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Brexit could wipe £30bn off UK exports by end of decade PDF Print E-mail
Tuesday, 08 December 2015

A UK exit from the EU without a replacement Free Trade Agreement (FTA) may lead to severe structural problems and significant export losses for British companies, according to global trade credit insurer Euler Hermes.


Its latest Economic Insight ‘Brexit Me If You Can ’ sets out three scenarios to assess the impact of a Brexit on British companies. The core scenario suggests the UK is most likely to remain within the EU, minimising disruption to trade with its 500 million strong customer base and allowing exports to continue to grow by as much as £26bn by 2019.

However, if the UK exits Europe even with a new FTA with the Single Market and all of its global trading partners in place, turnover growth would be halved. In the worst case scenario of a Brexit with no replacement FTA, there would likely be a sharp contraction in the UK economy.

The turnover of British companies could contract by -1 per cent per year on average, compared to a current predicted growth rate of +4 per cent on average after 2017. The report identifies direct export loses, falling margins due to higher import and financing costs, and divestment of Foreign Direct Investment (FDI) as the three main factors in this contraction.

Euler Hermes estimates that a Brexit without an FTA could result in losses of up to £30bn or 8 per cent of UK total goods exports, a gap which, even when offset by trade with Commonwealth countries, would take at least 10 years to fill. Under this worst case scenario, the trade balance deficit, already at a record high level, would widen by £35bn within twelve months of the formalisation of the UK exit from the EU.

“A collapse in exports, higher import bills and financing costs and a rush of divestment could cause a perfect storm for the UK economy in the event of Brexit,” said Ana Boata, European economist at Euler Hermes. “While some of the risk could be mitigated if a Free Trade Agreement were to be agreed during exit negotiations, our forecasts paint a dismal picture for British businesses in a world outside of the EU.”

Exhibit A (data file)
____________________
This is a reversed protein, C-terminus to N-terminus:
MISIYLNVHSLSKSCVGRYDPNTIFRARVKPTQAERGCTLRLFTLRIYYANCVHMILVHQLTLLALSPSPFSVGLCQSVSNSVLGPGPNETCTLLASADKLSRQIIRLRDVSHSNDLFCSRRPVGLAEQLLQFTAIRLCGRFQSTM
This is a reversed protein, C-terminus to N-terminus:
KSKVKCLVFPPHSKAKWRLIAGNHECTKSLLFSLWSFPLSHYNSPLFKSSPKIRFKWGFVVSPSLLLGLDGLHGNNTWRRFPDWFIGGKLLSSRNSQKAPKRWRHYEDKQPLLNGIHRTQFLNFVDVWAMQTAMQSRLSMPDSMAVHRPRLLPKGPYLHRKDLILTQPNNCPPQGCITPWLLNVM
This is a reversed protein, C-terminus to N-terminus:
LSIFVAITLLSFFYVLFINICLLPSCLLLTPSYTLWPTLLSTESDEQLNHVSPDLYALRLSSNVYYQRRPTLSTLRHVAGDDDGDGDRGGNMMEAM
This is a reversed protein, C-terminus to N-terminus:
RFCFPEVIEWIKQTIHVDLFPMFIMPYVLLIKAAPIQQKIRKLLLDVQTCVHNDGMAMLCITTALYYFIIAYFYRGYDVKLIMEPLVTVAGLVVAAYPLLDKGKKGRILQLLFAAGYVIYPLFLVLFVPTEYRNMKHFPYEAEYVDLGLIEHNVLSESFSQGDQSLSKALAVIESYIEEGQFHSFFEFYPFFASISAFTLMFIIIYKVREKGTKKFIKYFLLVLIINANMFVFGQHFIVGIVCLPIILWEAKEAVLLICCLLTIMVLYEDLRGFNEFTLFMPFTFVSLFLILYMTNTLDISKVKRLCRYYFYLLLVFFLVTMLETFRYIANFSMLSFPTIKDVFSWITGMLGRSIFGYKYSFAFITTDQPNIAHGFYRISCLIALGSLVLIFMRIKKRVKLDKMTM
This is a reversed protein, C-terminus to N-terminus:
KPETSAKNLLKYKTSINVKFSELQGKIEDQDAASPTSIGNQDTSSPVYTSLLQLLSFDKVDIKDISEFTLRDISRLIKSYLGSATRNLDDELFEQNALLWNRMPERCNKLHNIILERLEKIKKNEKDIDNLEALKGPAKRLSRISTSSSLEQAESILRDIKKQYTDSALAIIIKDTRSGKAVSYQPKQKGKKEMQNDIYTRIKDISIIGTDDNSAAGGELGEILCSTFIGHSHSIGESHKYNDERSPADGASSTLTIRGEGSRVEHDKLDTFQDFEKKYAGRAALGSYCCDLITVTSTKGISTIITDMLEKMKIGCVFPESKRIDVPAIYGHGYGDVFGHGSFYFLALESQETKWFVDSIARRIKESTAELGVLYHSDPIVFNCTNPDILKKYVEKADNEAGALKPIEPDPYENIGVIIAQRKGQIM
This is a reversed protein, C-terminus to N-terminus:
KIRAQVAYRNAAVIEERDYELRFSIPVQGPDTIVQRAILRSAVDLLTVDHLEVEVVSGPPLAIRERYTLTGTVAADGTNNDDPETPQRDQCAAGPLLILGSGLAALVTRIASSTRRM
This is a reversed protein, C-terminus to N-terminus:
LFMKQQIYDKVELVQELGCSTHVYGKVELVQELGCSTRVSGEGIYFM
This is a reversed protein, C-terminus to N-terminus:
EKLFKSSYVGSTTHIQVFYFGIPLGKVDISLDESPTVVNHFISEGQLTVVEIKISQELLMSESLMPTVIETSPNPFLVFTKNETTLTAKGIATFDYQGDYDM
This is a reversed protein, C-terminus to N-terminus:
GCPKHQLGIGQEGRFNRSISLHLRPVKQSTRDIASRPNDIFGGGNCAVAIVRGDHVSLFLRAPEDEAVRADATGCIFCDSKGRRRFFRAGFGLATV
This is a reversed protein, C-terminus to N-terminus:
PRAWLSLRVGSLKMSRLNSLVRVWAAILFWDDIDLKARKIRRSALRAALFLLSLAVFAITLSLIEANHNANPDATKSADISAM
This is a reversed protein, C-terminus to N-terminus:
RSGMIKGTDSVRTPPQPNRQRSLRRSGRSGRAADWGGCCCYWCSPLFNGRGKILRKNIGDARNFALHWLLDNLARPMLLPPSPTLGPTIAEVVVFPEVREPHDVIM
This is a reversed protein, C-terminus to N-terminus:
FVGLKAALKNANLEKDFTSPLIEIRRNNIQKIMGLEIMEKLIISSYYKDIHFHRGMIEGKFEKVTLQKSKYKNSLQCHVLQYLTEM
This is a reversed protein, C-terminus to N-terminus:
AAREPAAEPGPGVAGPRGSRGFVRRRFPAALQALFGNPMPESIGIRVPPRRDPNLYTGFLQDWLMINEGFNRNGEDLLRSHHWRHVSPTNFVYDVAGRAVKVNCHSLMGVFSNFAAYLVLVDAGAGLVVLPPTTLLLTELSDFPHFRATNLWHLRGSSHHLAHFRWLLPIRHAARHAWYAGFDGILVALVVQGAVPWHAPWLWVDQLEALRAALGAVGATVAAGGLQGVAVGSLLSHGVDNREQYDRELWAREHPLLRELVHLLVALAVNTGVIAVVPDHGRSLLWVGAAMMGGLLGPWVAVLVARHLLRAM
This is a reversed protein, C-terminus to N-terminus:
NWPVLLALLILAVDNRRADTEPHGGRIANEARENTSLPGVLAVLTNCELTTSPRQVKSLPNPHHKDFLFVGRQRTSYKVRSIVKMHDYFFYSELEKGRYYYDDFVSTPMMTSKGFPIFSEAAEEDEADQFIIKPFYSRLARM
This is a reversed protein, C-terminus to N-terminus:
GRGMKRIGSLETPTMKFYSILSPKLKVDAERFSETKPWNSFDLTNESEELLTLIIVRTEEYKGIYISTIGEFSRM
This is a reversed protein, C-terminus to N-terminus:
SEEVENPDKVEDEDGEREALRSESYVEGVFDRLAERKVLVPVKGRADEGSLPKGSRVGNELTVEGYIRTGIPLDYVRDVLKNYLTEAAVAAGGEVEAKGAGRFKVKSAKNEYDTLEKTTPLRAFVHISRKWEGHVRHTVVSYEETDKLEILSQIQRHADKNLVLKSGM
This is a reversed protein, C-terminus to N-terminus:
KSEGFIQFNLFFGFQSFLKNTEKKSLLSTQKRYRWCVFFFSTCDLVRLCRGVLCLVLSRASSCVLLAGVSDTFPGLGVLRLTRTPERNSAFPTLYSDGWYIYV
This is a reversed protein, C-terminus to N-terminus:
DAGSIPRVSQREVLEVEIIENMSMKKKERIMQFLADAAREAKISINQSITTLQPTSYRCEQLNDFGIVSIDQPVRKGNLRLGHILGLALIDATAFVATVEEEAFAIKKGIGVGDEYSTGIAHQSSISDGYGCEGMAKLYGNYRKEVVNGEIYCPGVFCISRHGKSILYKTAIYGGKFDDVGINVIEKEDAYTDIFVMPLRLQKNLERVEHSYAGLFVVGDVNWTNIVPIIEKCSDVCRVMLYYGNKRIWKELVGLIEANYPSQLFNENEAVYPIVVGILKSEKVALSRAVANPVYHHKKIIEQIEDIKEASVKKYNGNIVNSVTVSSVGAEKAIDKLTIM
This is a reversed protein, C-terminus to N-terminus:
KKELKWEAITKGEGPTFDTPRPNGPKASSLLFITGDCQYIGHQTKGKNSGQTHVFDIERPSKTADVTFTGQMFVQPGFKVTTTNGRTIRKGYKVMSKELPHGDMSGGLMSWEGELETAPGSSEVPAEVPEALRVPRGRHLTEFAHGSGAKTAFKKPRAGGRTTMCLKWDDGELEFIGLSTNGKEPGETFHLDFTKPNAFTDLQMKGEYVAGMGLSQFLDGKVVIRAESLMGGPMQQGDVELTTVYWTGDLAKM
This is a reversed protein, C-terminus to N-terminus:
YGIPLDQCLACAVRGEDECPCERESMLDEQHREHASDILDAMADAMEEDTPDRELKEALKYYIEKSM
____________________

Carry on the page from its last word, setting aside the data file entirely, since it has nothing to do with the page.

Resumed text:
The report finds that 60 per cent of the UK loss in goods exports would come from four main markets: Germany, the Netherlands, France and Ireland. Businesses operating in sectors where the dependency on the European market is significant, such as chemicals, machinery equipment, automotive, textile, energy and agriculture, would feel the effects most.

With 55 per cent of imports coming from the EU, a Brexit without FTA is predicted to hit profit margins for UK companies through the depreciation of the pound and the introduction of new import tariffs, either from the EU or by the UK in the aim of increasing local production.

Financing costs would also rise as UK-based banks would lose their ability to secure competitive funding from the European Central Bank, while the Bank of England might be forced to raise interest rates to fight the falling value of Sterling whether or not an FTA is signed. Not least, as 40 per cent of the City’s trades take place inside Europe, London would lose its pre-eminence as competing financial centres develop from inside the EU.

Ana Boata continued: “Without access to the Single Market, Foreign Direct Investment inflows are also likely to be significantly lower, as foreign companies will benefit less from relocating or expanding into the UK. Overall, we predict that roughly £210bn in investment would be lost during the four years following the referendum, in this worst case scenario.”
 
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